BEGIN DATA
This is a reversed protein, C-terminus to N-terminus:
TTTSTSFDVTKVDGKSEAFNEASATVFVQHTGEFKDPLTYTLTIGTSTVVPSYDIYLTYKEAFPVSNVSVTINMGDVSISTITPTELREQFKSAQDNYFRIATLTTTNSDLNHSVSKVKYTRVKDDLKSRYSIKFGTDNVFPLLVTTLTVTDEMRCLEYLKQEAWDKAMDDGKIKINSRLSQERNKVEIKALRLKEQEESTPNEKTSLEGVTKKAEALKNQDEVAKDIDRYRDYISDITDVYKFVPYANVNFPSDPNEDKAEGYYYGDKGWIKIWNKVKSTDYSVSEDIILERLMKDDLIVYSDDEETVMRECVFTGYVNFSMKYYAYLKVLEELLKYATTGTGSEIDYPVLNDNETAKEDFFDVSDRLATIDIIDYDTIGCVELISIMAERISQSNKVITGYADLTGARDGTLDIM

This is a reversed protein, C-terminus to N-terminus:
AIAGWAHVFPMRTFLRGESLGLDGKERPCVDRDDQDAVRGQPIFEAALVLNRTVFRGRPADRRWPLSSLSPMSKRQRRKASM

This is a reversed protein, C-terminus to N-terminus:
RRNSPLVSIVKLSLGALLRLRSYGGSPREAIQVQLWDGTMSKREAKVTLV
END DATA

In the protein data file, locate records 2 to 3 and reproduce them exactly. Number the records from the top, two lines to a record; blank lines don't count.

This is a reversed protein, C-terminus to N-terminus:
AIAGWAHVFPMRTFLRGESLGLDGKERPCVDRDDQDAVRGQPIFEAALVLNRTVFRGRPADRRWPLSSLSPMSKRQRRKASM

This is a reversed protein, C-terminus to N-terminus:
RRNSPLVSIVKLSLGALLRLRSYGGSPREAIQVQLWDGTMSKREAKVTLV